IBM has been trying to carve out a place for itself as a go-to cloud repository for all enterprise software services — not just those IBM builds itself. And today, two of its earliest partners in that realm announced new services that take their relationships to the next phase. VMware, a big player in desktop virtualization, will now offer its Horizon Air cloud-hosted desktops and apps globally via the IBM Cloud. And SugarCRM will now offer customers an option of running the whole of its platform on IBM’s cloud.

The news not only points to IBM’s growing interest in working with more third-parties to build out its footprint, but also to ways that it might better compete against the likes of Microsoft’s Azure and Amazon’s AWS, who are also making headway in the area of partnering with third-party enterprise software providers, including those that compete with the likes of VMware and SugarCRM.

“IT strategy should not be held hostage by vendors who offer a proprietary, multi-tenant cloud configuration as the only option. Instead, choice should be the rule of the day for cloud deployments, so organizations can implement systems in a way that fits their business and IT needs,” said Clint Oram, co-founder and CTO at SugarCRM, in a statement. “SugarCRM customers who are looking for greater control over their data, more deployment options and a reliable infrastructure should consider IBM Cloud as their platform of choice.”

The financial terms of the deals are not being disclosed, Jim Comfort, CTO, IBM Cloud, said in response to our questions about them. In any case, the hope is that deals like these will expand business both for IBM as well as SugarCRM and VMware.

Both VMware and SugarCRM have been working with IBM prior to this announcement. VMware has been a partner of IBM’s for 14 years in a reseller arrangement.

Then, in February of this year, at the same time that IBM announced deals with GitHub, Bitly and an extended deal with Apple, VMware and IBM announced a strategic partnership.

The two companies would market and sell services together; and a number of services — pre-configured VMware SDDC environments for VMware vSphere, NSX and Virtual SAN — along with new hybrid cloud services developed by IBM (workload migrations, disaster recovery, capacity expansion and data center consolidation) could all be configured to run on IBM’s 45 Cloud Data Centers globally. Pointedly, the Horizon Air portfolio was not a part of that; now it is. 

The deal is also notable because of the wider developments at VMware on a corporate level: with the merger of Dell and EMC, it looks like VMware could have a compelling data center offering behind it. In that regard, IBM appears to be filling a niche on the cloud side of the spectrum.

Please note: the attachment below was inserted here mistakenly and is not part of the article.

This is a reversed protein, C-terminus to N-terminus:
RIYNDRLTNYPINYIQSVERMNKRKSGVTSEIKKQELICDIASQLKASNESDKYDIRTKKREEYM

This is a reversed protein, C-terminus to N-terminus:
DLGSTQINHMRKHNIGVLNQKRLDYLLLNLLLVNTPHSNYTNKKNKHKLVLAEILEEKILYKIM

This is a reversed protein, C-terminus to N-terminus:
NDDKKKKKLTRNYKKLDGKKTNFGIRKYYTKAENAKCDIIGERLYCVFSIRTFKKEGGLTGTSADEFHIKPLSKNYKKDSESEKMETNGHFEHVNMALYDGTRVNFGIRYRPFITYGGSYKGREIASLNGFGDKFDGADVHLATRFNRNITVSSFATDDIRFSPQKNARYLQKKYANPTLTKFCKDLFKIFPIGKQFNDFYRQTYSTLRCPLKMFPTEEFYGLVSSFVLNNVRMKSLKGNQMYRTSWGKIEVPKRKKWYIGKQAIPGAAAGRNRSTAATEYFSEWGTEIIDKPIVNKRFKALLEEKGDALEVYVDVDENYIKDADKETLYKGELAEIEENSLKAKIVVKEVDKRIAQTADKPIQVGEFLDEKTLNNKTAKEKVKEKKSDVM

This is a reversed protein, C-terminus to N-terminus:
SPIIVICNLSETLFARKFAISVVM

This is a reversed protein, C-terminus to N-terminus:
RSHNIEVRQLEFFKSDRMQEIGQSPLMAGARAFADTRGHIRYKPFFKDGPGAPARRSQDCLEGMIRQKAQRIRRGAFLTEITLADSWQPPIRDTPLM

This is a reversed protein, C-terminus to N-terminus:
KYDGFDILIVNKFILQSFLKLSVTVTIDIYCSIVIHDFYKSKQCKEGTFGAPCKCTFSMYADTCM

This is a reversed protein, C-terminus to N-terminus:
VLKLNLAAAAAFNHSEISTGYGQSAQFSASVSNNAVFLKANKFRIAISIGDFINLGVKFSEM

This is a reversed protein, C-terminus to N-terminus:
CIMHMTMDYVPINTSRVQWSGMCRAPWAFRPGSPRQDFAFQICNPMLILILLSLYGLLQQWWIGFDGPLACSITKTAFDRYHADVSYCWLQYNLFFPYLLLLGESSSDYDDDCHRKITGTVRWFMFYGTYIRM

SugarCRM, meanwhile, has also been a longstanding partner of IBM’s both integrating and reselling its CRM solution, but also by virtue of IBM being a key customer. “Today’s news expands the relationship significantly by … giving clients greater security, data isolation and performance,” Comfort says. “Uniquely, SugarCRM can be deployed across bare metal cloud servers, dedicated off-premises clouds or private cloud environments behind the firewall — something only possible with IBM.” The deal will mean that, as with VMware, Sugar’s platform will be available across IBM’s 46 Cloud Data Centers.

SugarCRM is a smaller rival to the likes of Salesforce, and it has been gradually building up its platform (and making acquisitions) to provide more intelligent and predictive sales tools and features to be more competitive with it. Inking deals like this one with IBM is one way not just of widening its sales funnel for more clients, but also a way to move away from needing to address cloud needs directly and channel resources more into its own software and platform development.

Since IBM’s deal with VMware was first announced in February, Comfort tells me that both companies are seeing “very positive customer interest and momentum with our enterprise hybrid cloud offering,” — although no specific company wins to report. Comfort says its target verticals include education, government and healthcare, “as well as employees wanting to bring their own desktop/laptop to work.”

For SugarCRM, the target end user will be a company in a regulated industry like banking, healthcare and financial services.

“Today’s announcement will ensure that these types of organizations — the ones who must follow strict mandates and internal policies for how security, compliance and sensitive customer data is handled outside of their corporate network — will have a variety of options to deploy Sugar in dedicated off-premises clouds or private cloud environments behind the firewall.”

One customer already signed on is Highland Solutions, which is using Sugar on IBM Cloud for several major clients; and a university has already deployed a HIPAA-enabled solution that allows the organization to manage a self-administered health care plan, “giving it a 360-degree view of each participating member while combining data from multiple systems,” he added.

Featured Image: Pakhnyushchy/Shutterstock



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